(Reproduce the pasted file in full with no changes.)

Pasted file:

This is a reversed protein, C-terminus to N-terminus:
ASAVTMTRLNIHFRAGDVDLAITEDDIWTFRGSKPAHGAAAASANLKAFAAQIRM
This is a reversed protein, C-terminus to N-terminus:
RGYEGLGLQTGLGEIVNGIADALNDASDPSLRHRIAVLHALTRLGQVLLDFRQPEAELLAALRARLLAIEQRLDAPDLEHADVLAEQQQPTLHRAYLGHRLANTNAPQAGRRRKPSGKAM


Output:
This is a reversed protein, C-terminus to N-terminus:
ASAVTMTRLNIHFRAGDVDLAITEDDIWTFRGSKPAHGAAAASANLKAFAAQIRM
This is a reversed protein, C-terminus to N-terminus:
RGYEGLGLQTGLGEIVNGIADALNDASDPSLRHRIAVLHALTRLGQVLLDFRQPEAELLAALRARLLAIEQRLDAPDLEHADVLAEQQQPTLHRAYLGHRLANTNAPQAGRRRKPSGKAM